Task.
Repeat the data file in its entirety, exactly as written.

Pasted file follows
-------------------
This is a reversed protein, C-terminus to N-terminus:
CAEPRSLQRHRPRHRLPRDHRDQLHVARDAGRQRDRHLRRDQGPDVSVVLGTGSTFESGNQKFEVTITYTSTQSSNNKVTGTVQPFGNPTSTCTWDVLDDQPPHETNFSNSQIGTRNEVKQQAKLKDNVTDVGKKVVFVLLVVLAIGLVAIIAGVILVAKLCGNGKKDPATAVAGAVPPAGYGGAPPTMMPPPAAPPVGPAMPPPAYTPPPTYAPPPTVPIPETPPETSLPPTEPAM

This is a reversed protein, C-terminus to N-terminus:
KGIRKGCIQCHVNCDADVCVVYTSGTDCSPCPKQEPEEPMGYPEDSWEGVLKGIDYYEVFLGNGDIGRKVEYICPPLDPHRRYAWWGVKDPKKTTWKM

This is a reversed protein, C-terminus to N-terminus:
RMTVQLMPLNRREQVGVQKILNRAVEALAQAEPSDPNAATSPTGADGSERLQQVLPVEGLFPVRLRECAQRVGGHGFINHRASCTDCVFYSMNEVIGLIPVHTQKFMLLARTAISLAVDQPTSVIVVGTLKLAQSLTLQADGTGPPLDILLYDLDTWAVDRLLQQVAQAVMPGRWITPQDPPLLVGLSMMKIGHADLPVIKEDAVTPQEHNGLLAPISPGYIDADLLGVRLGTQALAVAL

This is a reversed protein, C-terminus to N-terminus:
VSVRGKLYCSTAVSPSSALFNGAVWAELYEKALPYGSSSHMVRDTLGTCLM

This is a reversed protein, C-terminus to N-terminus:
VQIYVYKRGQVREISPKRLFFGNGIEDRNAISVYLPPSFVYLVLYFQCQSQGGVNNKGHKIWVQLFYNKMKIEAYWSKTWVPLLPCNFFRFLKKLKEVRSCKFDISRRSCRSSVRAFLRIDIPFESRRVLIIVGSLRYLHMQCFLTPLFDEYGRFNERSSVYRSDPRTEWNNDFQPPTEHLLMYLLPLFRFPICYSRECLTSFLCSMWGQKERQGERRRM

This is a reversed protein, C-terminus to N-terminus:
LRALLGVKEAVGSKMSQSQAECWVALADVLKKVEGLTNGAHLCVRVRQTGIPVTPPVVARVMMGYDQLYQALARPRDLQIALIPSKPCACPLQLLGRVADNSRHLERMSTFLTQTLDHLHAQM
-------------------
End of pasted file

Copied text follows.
This is a reversed protein, C-terminus to N-terminus:
CAEPRSLQRHRPRHRLPRDHRDQLHVARDAGRQRDRHLRRDQGPDVSVVLGTGSTFESGNQKFEVTITYTSTQSSNNKVTGTVQPFGNPTSTCTWDVLDDQPPHETNFSNSQIGTRNEVKQQAKLKDNVTDVGKKVVFVLLVVLAIGLVAIIAGVILVAKLCGNGKKDPATAVAGAVPPAGYGGAPPTMMPPPAAPPVGPAMPPPAYTPPPTYAPPPTVPIPETPPETSLPPTEPAM

This is a reversed protein, C-terminus to N-terminus:
KGIRKGCIQCHVNCDADVCVVYTSGTDCSPCPKQEPEEPMGYPEDSWEGVLKGIDYYEVFLGNGDIGRKVEYICPPLDPHRRYAWWGVKDPKKTTWKM

This is a reversed protein, C-terminus to N-terminus:
RMTVQLMPLNRREQVGVQKILNRAVEALAQAEPSDPNAATSPTGADGSERLQQVLPVEGLFPVRLRECAQRVGGHGFINHRASCTDCVFYSMNEVIGLIPVHTQKFMLLARTAISLAVDQPTSVIVVGTLKLAQSLTLQADGTGPPLDILLYDLDTWAVDRLLQQVAQAVMPGRWITPQDPPLLVGLSMMKIGHADLPVIKEDAVTPQEHNGLLAPISPGYIDADLLGVRLGTQALAVAL

This is a reversed protein, C-terminus to N-terminus:
VSVRGKLYCSTAVSPSSALFNGAVWAELYEKALPYGSSSHMVRDTLGTCLM

This is a reversed protein, C-terminus to N-terminus:
VQIYVYKRGQVREISPKRLFFGNGIEDRNAISVYLPPSFVYLVLYFQCQSQGGVNNKGHKIWVQLFYNKMKIEAYWSKTWVPLLPCNFFRFLKKLKEVRSCKFDISRRSCRSSVRAFLRIDIPFESRRVLIIVGSLRYLHMQCFLTPLFDEYGRFNERSSVYRSDPRTEWNNDFQPPTEHLLMYLLPLFRFPICYSRECLTSFLCSMWGQKERQGERRRM

This is a reversed protein, C-terminus to N-terminus:
LRALLGVKEAVGSKMSQSQAECWVALADVLKKVEGLTNGAHLCVRVRQTGIPVTPPVVARVMMGYDQLYQALARPRDLQIALIPSKPCACPLQLLGRVADNSRHLERMSTFLTQTLDHLHAQM